Meet the Duckpin Bowling League With 65-Year-Old Jewish Roots

Members of the Tuesday Night Bowling League (Richard Fishkin)

For over 65 years, the Tuesday Night Bowling League has been meeting up regularly to play duckpin bowling matches.

Having started out as the Baltimore Hebrew Congregation Brotherhood Bowling League, the team has gone through many iterations over the years, becoming the Brotherhood Bowling League as it started accepting members from other congregations, then the Wednesday Night Bowling League as women started joining. A change in the day of the week the league meets led them to its current name.

But as duckpin bowling loses popularity, the league’s future remains uncertain. The league plays at the Bowlero in Pikesville, and 2024 may be the venue’s last year offering duckpin bowling. Still, the 11 current members, ranging in age from their 60s to their 90s, continue to meet up regularly and bowl.

While casual bowlers may be more familiar with ten-pin bowling, duckpin bowling differs from the standard due to the equipment used for it. The pins in question are shorter and rounder, and the bowling balls and gutters are smaller.

But as ten-pin bowling has become the standard, it has become harder and harder to find places for duckpin games. According to a 2017 Baltimore Sun article, recent years have seen a 90% decrease in professional duckpin bowlers. And while the article alludes to a contemporary movement to revive the sport, this seems to have achieved fairly little success as of 2024.

“At one time, duckpin bowling was huge in Baltimore. There used to be a duckpin bowling alley downtown with 100 lanes,” said Harry Macks, one of the founding members of the Tuesday Night Bowling League. “But now, people just don’t bowl duckpin anymore.”

Macks, 86, has been an on-and-off member of the league since its inception. He has also been the league’s treasurer for the past 20 years following the death of the last treasurer. He is the longest-lasting member of the league, though some of the team’s other members have been part of it for over 20 years.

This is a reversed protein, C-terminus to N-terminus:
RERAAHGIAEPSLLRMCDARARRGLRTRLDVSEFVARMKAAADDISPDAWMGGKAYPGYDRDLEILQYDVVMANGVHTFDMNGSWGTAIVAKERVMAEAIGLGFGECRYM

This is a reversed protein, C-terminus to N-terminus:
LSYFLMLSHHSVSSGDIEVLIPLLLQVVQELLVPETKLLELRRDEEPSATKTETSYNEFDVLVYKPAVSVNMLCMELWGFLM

Macks recalled that synagogue bowling leagues were once far more common than they are today.

“When I was younger, there were bowling leagues all over this area. Practically every synagogue had a bowling league,” he said. “Originally, you had to be a member of the Baltimore Hebrew Brotherhood to bowl, but we opened it up to everyone because it became harder to find members.”

The league peaked in size at 78 members. But as bowling alleys in the area have closed, still-open alleys have gotten rid of duckpin bowling and members have moved on, its population has shrunk in recent years. The current league consists of eight men and three women, with the majority being Jewish, though not all are.

“The sad thing is that we started out quite large,” said Richard Fishkin, league member and scorekeeper. Fishkin, 81, moved to Baltimore in 1967 and estimates that he first joined the league during the first five years he lived in the area. “Over the past couple of years, the number of bowlers has dwindled,” he added.

When the league meets to bowl, their meetings are often casual and more social in nature. Many of its members have forged long-lasting friendships over their many years of involvement with the team, so people join the games to talk with other members just as often as they join to test their bowling skills. They have also met to celebrate Jewish holidays together in the past.

Fishkin added that nearly every time he attends a bowling session, one of the members reminds him of someone they bowled with in the past or a particularly memorable game.

The Tuesday Night Bowling League had a scare a few months ago when the Pikesville Bowlero announced that they were planning to sunset their duckpin bowling offerings. This was during a time when the league was not regularly meeting. However, the bowling alley soon decided against destroying the duckpin alleys, so the league began to meet up and bowl again while the lanes remained in place. They plan to do so until they no longer have any place to bowl duckpin.

“We’ve made a lot of friendships in bowling. It’s just a nice group of guys and women, and we enjoy getting out once a week and having a good time together,” Macks said.

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